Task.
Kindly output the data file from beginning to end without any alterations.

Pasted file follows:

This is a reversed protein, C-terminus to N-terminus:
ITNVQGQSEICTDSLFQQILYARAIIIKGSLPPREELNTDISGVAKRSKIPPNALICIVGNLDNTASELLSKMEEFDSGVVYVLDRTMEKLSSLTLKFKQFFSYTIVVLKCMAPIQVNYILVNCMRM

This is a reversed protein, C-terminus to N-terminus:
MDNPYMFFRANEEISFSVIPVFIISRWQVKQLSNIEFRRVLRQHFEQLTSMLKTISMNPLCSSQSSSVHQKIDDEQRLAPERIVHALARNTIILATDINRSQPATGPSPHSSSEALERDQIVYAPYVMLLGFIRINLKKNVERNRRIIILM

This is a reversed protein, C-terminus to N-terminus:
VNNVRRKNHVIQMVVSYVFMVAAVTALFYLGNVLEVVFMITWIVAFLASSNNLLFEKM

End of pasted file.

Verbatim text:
This is a reversed protein, C-terminus to N-terminus:
ITNVQGQSEICTDSLFQQILYARAIIIKGSLPPREELNTDISGVAKRSKIPPNALICIVGNLDNTASELLSKMEEFDSGVVYVLDRTMEKLSSLTLKFKQFFSYTIVVLKCMAPIQVNYILVNCMRM

This is a reversed protein, C-terminus to N-terminus:
MDNPYMFFRANEEISFSVIPVFIISRWQVKQLSNIEFRRVLRQHFEQLTSMLKTISMNPLCSSQSSSVHQKIDDEQRLAPERIVHALARNTIILATDINRSQPATGPSPHSSSEALERDQIVYAPYVMLLGFIRINLKKNVERNRRIIILM

This is a reversed protein, C-terminus to N-terminus:
VNNVRRKNHVIQMVVSYVFMVAAVTALFYLGNVLEVVFMITWIVAFLASSNNLLFEKM